a medical mystery?Posted by Karen L. on 12/02/04 at 10:53 (165082)
Hi, I asked about my big toe pain a while back and Dr. Z said that it could be a bone spur on the big toe. Well, i went to my orthopedic doc and he did an x-ray and said no spur and that he did not know what is causing the pain in my big toes. I am so miserable because this has been going on for 2 years now and the pain is killing me, every pair of shoes I try on make my toes hurt.When this started 2 years ago i had been diagnosed with tts, by having nct and emg (about 5 months prior to this toe pain in my nail beds)so the doctor told me it was tarsal tunnel and that i needed surgery. The pain seemed to subside when i wore my custom orthotics, but they caused knee pain so i couldn't wear them. Since then i have tried over the counter orthotics and they seem to cause more pain. For a while the pain subsided with wearing 1 certain pair of shoes and a 3/4 arch support but now the shoes are old and worn and the pain is back with a vengence!Just recently I was ready for tarsal tunnel surgery and my doc wanted me to repeat the nct and emg tests before surgery and these tests were normal-to my dismay! So now I'm wondering what is causing this bad pain in my toes, the doctor is researching problems with toe nails and I'm going to see him in 2 weeks! This is just great- I cry a lot and I am very depressed, does anyone have any suggestions? I would appreciate it.
Re: a medical mystery?Ed Davis, DPM on 12/02/04 at 19:38 (165101)
If you try to bend the big toe joints backward (bringing the big toe up), how many degrees, just approximately would you say you could do so starting with the level of the floor as the zero degree point?
Re: a medical mystery?Karen L. on 12/03/04 at 07:21 (165118)
Dr. Davis, Neither of my toes will bend back to far,I have hallicus limitus. Is that what your asking? I am going to say about 15-20 degrees.
Re: a medical mystery?Ed Davis, DPM on 12/03/04 at 10:37 (165126)
You have given us the diagnosis: hallux limitus or halux rigidus; a very common and curable condition. You really need to see someone with experience and expertise in treating that. Where do you live as I might know someone in your area? Also a good resource for a doctor finder is http://www.acfas.org
Re: a medical mystery?Karen L. on 12/04/04 at 10:05 (165180)
Dr. Davis, I live in Md., I was wondering if the hallicus limitus can cause pain in the top of the big toes, near the nail beds? I've always thought that the pain was being caused by my biomechanics, is that why you asked about pulling my toes back? I really appreciate you answering me, as this pain is really affecting my quality of life. Karen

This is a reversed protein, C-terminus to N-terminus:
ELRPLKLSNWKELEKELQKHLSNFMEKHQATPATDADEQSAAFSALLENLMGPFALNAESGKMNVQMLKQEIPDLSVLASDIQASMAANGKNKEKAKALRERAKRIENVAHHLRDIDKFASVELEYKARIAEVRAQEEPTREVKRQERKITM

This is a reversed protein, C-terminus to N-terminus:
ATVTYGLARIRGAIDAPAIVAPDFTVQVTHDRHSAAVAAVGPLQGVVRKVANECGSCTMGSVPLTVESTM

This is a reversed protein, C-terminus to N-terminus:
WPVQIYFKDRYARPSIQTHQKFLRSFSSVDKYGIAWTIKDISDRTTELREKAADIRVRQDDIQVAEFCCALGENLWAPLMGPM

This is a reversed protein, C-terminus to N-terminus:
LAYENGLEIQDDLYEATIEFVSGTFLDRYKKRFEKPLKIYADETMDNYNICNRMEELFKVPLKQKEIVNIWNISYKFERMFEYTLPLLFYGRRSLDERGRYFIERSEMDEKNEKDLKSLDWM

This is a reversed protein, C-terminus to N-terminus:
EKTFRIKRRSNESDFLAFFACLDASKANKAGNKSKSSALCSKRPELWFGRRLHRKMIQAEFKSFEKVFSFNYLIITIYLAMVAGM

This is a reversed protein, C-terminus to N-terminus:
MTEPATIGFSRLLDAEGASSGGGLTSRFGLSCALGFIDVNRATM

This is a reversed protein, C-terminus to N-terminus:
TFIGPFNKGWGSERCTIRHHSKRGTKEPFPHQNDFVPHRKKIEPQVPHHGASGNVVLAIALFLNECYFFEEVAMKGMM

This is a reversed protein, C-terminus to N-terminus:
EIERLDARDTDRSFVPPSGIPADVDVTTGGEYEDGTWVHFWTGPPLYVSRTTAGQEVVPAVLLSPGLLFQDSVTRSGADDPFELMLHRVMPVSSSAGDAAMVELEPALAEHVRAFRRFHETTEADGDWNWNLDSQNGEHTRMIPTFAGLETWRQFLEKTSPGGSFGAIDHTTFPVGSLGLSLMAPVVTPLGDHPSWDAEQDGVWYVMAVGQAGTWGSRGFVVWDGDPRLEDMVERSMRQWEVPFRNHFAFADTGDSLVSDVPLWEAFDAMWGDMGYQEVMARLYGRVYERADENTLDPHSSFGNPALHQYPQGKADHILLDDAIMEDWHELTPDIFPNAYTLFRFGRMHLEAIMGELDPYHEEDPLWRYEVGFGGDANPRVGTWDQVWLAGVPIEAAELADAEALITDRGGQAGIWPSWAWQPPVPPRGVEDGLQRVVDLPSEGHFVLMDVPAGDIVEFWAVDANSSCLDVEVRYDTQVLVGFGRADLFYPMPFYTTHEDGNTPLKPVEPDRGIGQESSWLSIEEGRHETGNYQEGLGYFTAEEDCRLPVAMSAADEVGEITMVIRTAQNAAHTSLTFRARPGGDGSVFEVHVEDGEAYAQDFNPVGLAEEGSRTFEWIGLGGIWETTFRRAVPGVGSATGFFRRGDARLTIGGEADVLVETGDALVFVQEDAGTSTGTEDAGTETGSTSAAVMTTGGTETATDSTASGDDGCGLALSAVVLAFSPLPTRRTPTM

Re: a medical mystery?Ed Davis, DPM on 12/04/04 at 15:35 (165185)
In order to be able to push off on the big toe joint properly one needs about 65 degrees of dorsiflexion (bend back) motion of the big toe joint.
If the motion does not exist several things can happen:
1)pain can develop either at the top, bottom or within the big toe joint.
2)the big toe may compensate by abnormal upward bending at the small joint behind the nail causing that joint to hurt and the area around the nail can hurt due to the pressure being placed there due to lack of motion at the first MTP joint (the big toe joint).
3)one may compensate by using the lessor toe joints to push off making the balls of the feet sore.
4)one may compensate by walking on the outside of the feet, making it easier to turn the ankle and causing hip pain.
Hallux limitus is divided into 4 stages depending on the range of motion lost and degree of caritlage worn away. The stage one is in determines the treatment. Getting this part right is crucial since the right procedure is more important than the technique used instead.
The only realistic conservative treatment is to have an orthopedic shoe store or pedorthist place a distal rocker sole on your shoe(s). What that accomplishes is to allow you not to bend the big toe joint while having the shoe rock forward, that is, the shoe modification does the work of the big toe joint.
From a surgical point of view:
Late stage 1 to stage 2: Cheilectomy - removal of excess bone on the top of the toe and first metatarsal head (knuckle) to restore lost motion.
Late stage 3 to early stage 3: cheilectomy plus a repositioning of the cartilage of the first metatarsal head downward. Mid to late stage 3: the aformentioned procedures plus a hemi (half) big toe joint implant. Stage 4: fusion of the big toe joint or total implant arthroplasty (preferred).
The best total implant on the market, in my opinion is the Futura Biomedical Generation 2 hinged implant -- see http://www.futurabiomedical.com
If considering surgery, it is crucial that the doctor you see understands the stages and have a good working knowledge of big toe joint implants.
Re: a medical mystery?Ed Davis, DPM on 12/04/04 at 15:39 (165186)
Above should state: late stage 2 to early stage 3: cheilectomy plus repositioning...
Re: a medical mystery?Karen L. on 12/06/04 at 09:14 (165256)
Thank you Dr. Davis, I will ask the new doctor i found on the web sight you gave me about this and I will let you know what happens.
Re: a medical mystery?stephanie on 12/06/04 at 21:08 (165285)
Tarsal Tunnel, me too. I have had heal pains for 4 years. I was diagnosed with PF in Dec 2000 and tried all conservative treatments prior to surgery on both feet in Nov 2001. I still have pains after bring on my feet an hour or 2 max. I went to many doctors, tried many meds, therapies, test and nothing showed signs of TTS. Just recently discovered I have Tarsal Tunnel by a doctor in Northern VA. He is recommending surgery. After 1 hour on my feet I have pain and must get off my feet for several hours and rest till I can walk about another hour or so. I do not have pain in my toes. Let me know how your next visit goes and what the next step will be for you. Feel free to email me at (email removed).